Its unclear what you’re point is their.
Sam. Johnfon, LL.D.
Author, History of Rasselas
You may also want to mention the difference between “rein” and “reign” – I often see people mention someone being “reigned in”, and can only assume this happens when they have been reined in by their ruling monarch.
One of the other sites in Dr. Boli’s publishing empire has taken note of that common confusion:
I’m far more amused by the more obscure errors and chuckle every time someone beets themselves up or toads the line.
Ah, the miracles of automated spell checkers… I’d hate to think someone made such mistakes while feeling all at sea amongst the metaphors, or on porpoise, or perhaps just for the halibut.
And let’s not forget the very popular baited breath.
My cats have baited breath – at least their breath smells like a bait box.
So many puns – just krill me now!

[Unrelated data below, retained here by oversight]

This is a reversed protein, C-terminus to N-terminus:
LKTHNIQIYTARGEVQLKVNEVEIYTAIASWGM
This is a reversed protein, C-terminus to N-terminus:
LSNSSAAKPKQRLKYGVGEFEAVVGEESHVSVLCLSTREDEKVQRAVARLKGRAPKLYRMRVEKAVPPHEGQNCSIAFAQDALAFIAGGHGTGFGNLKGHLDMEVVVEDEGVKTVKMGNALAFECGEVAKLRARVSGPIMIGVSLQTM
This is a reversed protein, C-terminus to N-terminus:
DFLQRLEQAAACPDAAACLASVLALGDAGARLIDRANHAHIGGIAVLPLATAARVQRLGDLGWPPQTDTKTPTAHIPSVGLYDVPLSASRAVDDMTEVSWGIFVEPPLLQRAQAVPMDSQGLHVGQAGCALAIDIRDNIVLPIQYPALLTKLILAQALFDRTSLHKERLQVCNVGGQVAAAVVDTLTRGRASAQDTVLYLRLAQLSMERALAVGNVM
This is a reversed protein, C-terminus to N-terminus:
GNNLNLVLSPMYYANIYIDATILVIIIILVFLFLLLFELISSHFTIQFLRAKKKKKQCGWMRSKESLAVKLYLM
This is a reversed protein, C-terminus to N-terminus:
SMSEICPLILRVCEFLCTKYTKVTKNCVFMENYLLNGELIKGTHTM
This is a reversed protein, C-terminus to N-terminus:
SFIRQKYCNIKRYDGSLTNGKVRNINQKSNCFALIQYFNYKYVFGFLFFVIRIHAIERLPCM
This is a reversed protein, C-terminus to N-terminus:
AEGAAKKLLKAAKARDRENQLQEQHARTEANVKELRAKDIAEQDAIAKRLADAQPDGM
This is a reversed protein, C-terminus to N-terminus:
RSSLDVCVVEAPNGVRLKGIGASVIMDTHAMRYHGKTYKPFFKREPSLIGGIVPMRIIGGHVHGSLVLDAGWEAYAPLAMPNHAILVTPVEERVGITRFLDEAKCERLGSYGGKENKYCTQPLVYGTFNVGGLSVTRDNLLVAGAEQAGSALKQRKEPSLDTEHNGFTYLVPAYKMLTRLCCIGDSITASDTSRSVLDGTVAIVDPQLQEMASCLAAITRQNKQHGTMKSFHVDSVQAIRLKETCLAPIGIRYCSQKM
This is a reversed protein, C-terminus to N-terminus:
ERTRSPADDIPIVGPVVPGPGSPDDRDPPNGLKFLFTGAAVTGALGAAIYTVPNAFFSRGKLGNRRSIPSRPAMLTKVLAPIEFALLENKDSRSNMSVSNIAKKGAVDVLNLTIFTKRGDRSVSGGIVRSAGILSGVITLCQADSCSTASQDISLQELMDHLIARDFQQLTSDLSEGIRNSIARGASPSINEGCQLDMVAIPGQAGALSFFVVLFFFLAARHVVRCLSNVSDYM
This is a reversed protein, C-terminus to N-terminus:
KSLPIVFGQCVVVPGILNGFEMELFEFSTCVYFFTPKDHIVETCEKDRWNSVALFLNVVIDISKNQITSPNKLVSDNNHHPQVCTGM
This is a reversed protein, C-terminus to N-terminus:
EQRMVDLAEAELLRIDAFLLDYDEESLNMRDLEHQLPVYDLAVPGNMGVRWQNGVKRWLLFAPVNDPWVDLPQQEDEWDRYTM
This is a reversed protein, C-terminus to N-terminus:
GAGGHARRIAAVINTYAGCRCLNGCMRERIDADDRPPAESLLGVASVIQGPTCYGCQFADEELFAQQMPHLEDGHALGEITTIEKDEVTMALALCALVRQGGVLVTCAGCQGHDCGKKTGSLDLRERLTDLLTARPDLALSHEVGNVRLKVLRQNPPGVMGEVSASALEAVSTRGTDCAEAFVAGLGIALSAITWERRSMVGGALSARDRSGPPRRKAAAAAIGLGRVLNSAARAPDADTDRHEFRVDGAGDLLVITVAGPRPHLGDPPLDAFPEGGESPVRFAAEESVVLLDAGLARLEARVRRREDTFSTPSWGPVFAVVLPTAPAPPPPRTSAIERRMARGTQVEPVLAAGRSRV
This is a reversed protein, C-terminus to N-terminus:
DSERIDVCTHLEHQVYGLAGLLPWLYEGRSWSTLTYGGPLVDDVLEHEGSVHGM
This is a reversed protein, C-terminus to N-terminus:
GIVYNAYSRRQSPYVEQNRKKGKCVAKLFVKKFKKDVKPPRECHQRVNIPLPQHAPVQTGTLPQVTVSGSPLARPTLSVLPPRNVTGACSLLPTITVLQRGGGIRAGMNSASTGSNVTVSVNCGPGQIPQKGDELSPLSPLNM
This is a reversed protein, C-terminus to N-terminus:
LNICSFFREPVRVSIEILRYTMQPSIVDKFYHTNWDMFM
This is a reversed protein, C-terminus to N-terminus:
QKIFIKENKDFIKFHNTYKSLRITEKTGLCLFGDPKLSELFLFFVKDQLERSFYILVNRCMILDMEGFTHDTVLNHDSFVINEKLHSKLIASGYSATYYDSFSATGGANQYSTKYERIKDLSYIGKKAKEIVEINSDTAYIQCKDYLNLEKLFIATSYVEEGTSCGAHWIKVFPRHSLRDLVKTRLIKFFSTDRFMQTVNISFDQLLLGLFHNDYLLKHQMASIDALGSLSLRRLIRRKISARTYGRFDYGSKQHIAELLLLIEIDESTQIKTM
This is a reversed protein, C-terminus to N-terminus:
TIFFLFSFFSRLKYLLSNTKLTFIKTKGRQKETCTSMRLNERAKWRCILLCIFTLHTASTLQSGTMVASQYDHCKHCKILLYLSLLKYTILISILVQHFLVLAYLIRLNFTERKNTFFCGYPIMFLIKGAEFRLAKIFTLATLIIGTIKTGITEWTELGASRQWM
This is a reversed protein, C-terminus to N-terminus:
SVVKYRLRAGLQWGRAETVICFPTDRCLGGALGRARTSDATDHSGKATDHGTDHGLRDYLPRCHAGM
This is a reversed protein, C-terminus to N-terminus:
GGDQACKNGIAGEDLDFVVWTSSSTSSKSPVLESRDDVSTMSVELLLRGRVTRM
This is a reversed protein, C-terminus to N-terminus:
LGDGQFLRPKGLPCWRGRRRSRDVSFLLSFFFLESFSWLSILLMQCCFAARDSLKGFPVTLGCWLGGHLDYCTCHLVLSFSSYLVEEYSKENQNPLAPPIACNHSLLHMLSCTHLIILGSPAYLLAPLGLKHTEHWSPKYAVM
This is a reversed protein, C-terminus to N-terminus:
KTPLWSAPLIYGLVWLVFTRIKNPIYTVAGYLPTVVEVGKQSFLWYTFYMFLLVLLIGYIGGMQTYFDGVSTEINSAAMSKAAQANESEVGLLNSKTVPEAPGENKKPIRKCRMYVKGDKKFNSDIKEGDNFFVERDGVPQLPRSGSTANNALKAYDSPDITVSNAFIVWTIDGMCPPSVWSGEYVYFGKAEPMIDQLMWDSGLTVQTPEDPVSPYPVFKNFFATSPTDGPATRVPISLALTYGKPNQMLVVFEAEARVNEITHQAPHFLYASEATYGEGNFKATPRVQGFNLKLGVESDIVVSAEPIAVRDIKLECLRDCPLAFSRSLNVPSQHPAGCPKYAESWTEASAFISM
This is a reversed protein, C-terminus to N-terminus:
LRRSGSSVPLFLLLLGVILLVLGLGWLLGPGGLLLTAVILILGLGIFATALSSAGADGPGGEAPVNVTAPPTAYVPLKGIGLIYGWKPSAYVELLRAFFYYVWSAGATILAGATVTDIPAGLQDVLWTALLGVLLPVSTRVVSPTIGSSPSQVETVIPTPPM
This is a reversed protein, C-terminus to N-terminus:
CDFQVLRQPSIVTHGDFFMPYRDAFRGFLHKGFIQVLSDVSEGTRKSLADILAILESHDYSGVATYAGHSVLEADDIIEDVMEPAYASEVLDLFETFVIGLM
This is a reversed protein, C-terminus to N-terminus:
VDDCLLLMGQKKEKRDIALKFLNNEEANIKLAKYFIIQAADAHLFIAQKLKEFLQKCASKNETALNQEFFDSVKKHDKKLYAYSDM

In my circle of friends, the interesting contrast is between errors we make in pronouncing words we’ve seen written a million times but never or rarely heard spoken aloud (Epi-toam for Epitome, for example), and errors we make in spelling words we’ve heard said aloud a million times but rarely seen written down (Kolidoscope was a memorable recent goof by a good friend).
And the English language desperately needs the new word “Emporer”, for a proprietor of an Emporium, just to give a purpose in life to the millions of orphaned typos for Emperor.
It’s amazing how many people loose their minds when typing.
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